RSS

Tag Archives: nia

Kwanzaa, Day 5: Nia (Purpose)

Myth 150Habari gani, brothers and sisters?

Today’s principle is Nia, or Purpose. This is another one of those blue-sky concepts that could mean a lot of different things to a lot of different people and that can make it a little difficult to talk about. What context should we place Nia in? How does it fit in with the Nguzo Saba and our cultural identity as a whole?

This year I wanted to make sure I talked about the Seven Principles and how I think about them today, while drawing a direct line to our history to prove why they’re necessary. Dipping back into our shared history, we can see that so many things have been made possible when we unite under a common purpose — neighborhoods are transformed, rights are earned, our self-image is restored. Our best achievements as black Americans have come from a sense of purpose, a drive to achieve something. The civil rights movement, the Harlem Renaissance, Black Lives Matter and the election of Barack Obama all came out of that sense of purpose.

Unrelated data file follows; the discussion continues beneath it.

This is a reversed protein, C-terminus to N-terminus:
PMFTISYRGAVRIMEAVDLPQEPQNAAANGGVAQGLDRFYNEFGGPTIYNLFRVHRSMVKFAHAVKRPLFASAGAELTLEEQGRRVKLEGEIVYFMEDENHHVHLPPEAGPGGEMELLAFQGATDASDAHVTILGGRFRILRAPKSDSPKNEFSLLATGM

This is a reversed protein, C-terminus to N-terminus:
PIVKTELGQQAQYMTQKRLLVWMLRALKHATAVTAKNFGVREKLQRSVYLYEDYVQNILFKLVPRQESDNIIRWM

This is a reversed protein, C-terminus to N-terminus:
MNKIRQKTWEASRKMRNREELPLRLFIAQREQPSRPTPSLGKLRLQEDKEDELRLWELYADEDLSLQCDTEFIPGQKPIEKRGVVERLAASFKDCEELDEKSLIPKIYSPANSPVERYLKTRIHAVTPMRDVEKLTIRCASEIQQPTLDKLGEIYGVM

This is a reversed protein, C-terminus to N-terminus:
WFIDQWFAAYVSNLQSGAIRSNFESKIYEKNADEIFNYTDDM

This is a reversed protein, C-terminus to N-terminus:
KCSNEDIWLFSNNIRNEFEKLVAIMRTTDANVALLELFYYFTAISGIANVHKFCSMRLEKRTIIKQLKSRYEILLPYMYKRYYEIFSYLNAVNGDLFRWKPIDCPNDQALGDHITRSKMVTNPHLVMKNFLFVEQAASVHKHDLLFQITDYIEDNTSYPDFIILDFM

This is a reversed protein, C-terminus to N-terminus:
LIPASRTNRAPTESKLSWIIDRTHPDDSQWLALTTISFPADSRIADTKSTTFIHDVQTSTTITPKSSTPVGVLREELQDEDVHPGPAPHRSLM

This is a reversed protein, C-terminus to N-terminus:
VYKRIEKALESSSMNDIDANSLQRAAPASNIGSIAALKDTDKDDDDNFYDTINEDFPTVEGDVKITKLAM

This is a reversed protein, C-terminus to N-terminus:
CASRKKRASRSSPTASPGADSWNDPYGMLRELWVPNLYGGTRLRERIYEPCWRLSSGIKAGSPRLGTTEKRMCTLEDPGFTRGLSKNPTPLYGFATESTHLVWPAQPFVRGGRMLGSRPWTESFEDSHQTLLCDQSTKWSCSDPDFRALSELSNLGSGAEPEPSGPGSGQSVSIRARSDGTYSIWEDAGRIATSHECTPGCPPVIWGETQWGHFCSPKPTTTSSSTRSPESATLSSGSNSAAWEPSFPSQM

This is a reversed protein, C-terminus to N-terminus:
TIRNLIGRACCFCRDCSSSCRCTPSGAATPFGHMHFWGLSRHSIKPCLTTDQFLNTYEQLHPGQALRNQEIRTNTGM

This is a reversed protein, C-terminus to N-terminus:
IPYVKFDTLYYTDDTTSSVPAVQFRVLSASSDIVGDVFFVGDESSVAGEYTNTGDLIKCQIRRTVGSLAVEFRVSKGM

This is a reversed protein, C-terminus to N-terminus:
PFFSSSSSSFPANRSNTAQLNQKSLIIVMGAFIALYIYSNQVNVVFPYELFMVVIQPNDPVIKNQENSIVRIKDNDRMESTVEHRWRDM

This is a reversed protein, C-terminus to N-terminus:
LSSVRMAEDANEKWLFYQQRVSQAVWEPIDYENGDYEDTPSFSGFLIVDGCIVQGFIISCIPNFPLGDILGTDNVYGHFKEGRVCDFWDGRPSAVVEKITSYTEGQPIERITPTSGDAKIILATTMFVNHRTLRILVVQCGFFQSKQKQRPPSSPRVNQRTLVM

But there are also aspects of our history that show what can happen when we don’t align under that common purpose. Our own ancestors sold their own people into slavery; African history is marked by tribal warfare, genocide, and humanitarian crises; so many African governments are corrupt and unconcerned about the atrocities visited on people. Here in the United States, our culture chases after the material wealth dangled in front of our eyes instead of focusing on the enrichment and well-being of our community. So many of us have adopted the worst excesses of individualism and the wealth gospel; we only look for the best status symbols, the trendiest clothes, all empty symbols meant to cover up our intellectual and spiritual poverty.